>>processed forms have greater respectability

Consumers’ perceptions of cheese - and of what excites them - have been undergoing a quiet revolution over the past decade. One of the key factors driving change has been health - cheese is a high-fat food - but the focus on health has also highlighted its role as a source of protein and calcium for the whole family.
The results reflect a three-point average increase in ratings for new hard cheese products over the decade. While switching to tastier mature varieties of Cheddar, consumers have adopted processed forms as snacks for children. Cheestrings, lambasted by our respondents when launched in 1996, are now achieving respectable ratings. They have made cheese fun. Dairylea has also been well received in snackable forms, despite the poor image of some foods in snack packs.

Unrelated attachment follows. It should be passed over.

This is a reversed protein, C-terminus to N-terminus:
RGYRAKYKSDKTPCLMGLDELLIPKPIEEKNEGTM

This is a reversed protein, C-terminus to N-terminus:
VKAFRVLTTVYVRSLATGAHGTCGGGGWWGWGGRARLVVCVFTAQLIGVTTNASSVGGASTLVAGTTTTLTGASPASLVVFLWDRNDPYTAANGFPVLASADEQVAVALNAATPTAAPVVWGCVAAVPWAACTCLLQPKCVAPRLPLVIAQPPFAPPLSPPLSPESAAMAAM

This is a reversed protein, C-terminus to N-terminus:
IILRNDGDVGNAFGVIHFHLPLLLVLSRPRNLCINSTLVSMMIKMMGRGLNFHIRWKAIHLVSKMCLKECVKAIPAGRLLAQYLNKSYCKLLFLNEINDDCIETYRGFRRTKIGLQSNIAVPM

Perhaps the most surprising development has been the success of blended forms of traditional English cheeses such as Wensleydale and White Stilton. The addition of fruits, in particular, has widened the appeal of different cheeses for a treat or entertaining. This trend has been helped by the availability of small wedges from the supermarket deli.
Packed for Aldi, six mini cheeses for 99p proved a winner, rated only one point below the highest category score. “Something for everyone”, ideal on a cheeseboard or just for snacking.

Innovative but controversial, Cheestrings are now gaining respectability. Children loved this strong onion variety, but mum’s approval was rather more grudging.

A combination of Red Leicester with chilli and crushed black pepper that lived up to its name. A good quality blend, popular with ABC1s who like spicy food.
Put to the test: three recent launches (maximum score 50)Mini Speciality Cheeses - Smokey, Fruity & Herby Score: 43 Category average: 35
Cheestrings Max - Outrageously Oniony Score: 22 Category average: 27
Snowdonia Red Devil Cheese Score: 35 Category average: 35
Produced for The Grocer by Cambridge Fast Foodfax, an independent standardised new product testing service where a sample of 50 consumers rate new products across 10 key performance measures. Maximum score 50. Details on www.fast-foodfax.com